Breeding 'up' question

Discussion in 'Goat Frenzy' started by QotL, Nov 4, 2008.

  1. QotL

    QotL New Member

    68
    May 27, 2008
    Maine
    So I just have a general question lol.

    Although I'm not a breeder, and really not planning to sell many goats, since I want milk I still need to breed.

    I'd much prefer to breed 'up' and turn out good looking goats, than to keep or worsen anything in my own. Obviously, there are no 'perfect' goats lol. So...

    Let me give you a hypothetical situation, and you tell me what you would do, it'll be a bit simplistic because I'm just trying to get a feel for this:

    Your goat has a perfect udder, nice long back, perfect neck, etc. What you need to 'fix' is her Somewhat short neck.
    You find a buck, he looks great, mom looks great, except that his back is a bit short. BUT he has the exact neck you want to breed into your line.

    Do you choose this boy, and hope that your doe's genetics overcome there? Or do you choose a buck with a neck you consider too long (if there is such a thing) and hope that between your doe's short neck, and the buck's long neck, the kids will be a happy medium?
     
  2. KW Farms

    KW Farms Moderator Supporting Member

    Jun 21, 2008
    Wapato, WA
    I wouldn't go breed to anything that isn't standard to the breed. If the neck is to long, don't breed to it. Just breed to an all around conformed buck. I don't think it will give your that perfect medium. Look at his offspring and see what he throws. If he's throwing a lot of short necked, short backed, etc. goats then that would just give your does kids some of the same qualities. Breeding is a gamble, just go with the best looking, most up to standard buck you can and hopefully the kids will come out evened out with that breeding. If you haven't bred before then you'll have to just take a gamble here and then see what your kids look like this spring and then next year try and improve that breeding by using a different buck. Just my :2cents: :D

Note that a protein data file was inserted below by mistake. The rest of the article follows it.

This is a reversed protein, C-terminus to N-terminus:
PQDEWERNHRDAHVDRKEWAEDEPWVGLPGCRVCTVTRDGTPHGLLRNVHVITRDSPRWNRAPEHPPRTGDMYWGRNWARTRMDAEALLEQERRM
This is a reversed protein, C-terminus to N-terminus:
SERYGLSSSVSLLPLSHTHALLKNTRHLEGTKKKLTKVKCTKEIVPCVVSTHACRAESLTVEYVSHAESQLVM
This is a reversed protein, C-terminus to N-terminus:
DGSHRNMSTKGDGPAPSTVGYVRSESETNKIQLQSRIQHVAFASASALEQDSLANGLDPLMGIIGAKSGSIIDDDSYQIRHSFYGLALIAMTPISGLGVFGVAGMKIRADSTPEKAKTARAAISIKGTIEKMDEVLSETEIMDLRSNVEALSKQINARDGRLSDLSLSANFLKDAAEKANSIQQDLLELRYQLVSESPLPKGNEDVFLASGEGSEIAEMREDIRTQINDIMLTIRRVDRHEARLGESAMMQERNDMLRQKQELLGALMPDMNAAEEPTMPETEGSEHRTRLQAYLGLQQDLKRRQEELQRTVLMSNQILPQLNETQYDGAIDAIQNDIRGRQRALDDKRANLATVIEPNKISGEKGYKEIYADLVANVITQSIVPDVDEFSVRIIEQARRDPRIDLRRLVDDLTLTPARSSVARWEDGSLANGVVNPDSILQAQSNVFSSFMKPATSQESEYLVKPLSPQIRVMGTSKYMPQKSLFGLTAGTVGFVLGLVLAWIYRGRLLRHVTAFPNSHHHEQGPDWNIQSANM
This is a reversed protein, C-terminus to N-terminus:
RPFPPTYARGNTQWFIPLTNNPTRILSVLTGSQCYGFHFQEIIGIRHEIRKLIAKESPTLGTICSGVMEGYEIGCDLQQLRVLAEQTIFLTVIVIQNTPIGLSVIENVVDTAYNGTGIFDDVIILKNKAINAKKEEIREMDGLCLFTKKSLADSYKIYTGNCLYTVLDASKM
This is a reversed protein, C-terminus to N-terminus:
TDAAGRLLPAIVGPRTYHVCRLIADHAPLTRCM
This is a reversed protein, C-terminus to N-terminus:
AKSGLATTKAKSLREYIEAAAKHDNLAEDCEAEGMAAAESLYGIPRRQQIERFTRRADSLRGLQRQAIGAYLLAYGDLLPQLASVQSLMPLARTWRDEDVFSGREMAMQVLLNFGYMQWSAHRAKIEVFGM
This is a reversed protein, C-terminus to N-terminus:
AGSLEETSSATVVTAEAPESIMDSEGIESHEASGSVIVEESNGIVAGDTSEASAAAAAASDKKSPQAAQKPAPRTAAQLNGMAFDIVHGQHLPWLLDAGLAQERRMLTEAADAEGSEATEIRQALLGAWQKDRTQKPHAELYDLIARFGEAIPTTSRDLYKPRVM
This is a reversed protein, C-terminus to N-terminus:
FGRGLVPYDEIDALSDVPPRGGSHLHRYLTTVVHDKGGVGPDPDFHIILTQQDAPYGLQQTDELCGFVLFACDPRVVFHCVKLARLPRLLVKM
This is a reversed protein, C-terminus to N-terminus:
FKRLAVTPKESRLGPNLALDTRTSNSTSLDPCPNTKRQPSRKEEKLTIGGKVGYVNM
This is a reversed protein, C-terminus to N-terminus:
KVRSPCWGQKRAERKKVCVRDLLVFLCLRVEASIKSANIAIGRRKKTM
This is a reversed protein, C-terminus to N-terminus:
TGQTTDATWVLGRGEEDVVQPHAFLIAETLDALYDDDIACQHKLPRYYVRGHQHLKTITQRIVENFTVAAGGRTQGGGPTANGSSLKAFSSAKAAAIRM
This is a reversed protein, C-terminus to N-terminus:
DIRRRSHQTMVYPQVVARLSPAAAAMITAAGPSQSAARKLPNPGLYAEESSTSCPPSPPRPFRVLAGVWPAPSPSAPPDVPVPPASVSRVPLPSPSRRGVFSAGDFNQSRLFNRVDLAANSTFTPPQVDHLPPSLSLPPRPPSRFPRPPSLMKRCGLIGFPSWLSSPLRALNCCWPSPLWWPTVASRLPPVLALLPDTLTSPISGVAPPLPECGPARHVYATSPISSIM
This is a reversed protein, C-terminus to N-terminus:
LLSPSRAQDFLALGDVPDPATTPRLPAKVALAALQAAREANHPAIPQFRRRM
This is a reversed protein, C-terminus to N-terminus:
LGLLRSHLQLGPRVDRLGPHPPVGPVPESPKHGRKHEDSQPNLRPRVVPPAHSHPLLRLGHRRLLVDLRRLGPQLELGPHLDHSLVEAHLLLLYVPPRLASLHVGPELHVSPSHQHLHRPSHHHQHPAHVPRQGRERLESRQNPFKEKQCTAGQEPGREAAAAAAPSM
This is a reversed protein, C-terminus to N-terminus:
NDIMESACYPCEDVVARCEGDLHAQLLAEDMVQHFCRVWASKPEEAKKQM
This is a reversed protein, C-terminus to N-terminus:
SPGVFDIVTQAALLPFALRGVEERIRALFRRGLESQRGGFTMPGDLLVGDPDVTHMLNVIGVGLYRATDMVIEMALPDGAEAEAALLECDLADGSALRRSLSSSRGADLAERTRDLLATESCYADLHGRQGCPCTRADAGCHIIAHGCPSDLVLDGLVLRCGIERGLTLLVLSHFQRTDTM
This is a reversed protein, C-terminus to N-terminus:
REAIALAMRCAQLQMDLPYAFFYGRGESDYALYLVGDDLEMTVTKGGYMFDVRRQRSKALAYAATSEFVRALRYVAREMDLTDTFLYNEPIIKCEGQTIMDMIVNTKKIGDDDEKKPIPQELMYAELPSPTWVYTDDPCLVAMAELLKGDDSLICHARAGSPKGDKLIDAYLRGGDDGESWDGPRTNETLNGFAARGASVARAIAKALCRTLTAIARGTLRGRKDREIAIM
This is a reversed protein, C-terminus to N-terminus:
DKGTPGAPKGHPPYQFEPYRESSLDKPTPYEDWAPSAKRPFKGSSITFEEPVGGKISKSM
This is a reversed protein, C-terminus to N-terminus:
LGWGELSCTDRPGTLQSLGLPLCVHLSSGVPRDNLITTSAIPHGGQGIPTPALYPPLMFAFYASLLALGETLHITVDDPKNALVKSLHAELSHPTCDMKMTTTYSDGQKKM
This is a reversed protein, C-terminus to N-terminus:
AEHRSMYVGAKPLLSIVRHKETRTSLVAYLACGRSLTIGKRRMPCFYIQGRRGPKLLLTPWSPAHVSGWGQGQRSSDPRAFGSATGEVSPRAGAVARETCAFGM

Sorry for rambling!
     

  3. kelebek

    kelebek New Member

    Oct 5, 2007
    South Texas
    I agree - if you are looking to improve the neck - then use a buck that has what you are looking for - but also look at the whole package. You don't want to "ruin" one thing in the offspring to try and fix another.
     
  4. AlaskaBoers

    AlaskaBoers New Member

    May 6, 2008
    Wasilla Alaska
    there are also heritability traits.....

    from Jack Mauldin website:

    Birth Interval 5 - 10%
    Birth Weight 30 - 40%
    Number Born 15%
    Motherability 40%
    Weaning Weight 20 - 30%
    Yearling Weight 40%
    Mature Weight 65%
    Milk Yield 25%
    Milk Fat % 55%
    Milk Protein% 50%
    Udder Support 20%
    Teat Placement 30%
    Feed Conversion 40%
    Stature (conformation & Frame) 45 - 50%
    Rear Legs 15%
    Wither Height 40%
    Cannon Bone Circumference 45%
    Carcass weight 45 - 50%
    Quality Grade 40%
    Fat Depth 40 - 45%
    Ribeye (loin) area 40 - 45%
    Cutability % 25 - 30%
    Muscling 40 - 45%
    Temperament 25%
    Scrotal Circumference 50%

    But of course always get the best you can afford. you should always want to see the offspring.
     
  5. capriola-nd

    capriola-nd New Member

    Jul 6, 2008
    Northwest Oregon
    I agree to breed to the best buck you can find to correct some of the faults in your doe. It is not as serious to breed a short-necked doe to a long-necked, but short-bodied buck as it would be to breed a buck and doe with the same faults, that only makes things a whole lot worse! If you do that, then the traits are even stronger set in the kids. Not good at all.

    I have bred a buck that has a shorter neck (not really short but not as long as it could be) to a doe with a very long neck and got two gorgeous kids with, guess what?? Long necks!! It was a gamble but worked for us in the end. . . .

    But, if you can, find the best buck you can with all good traits. . . . do make sure that your doe and the buck do not have the same faults. Hope this helps some. . . . :)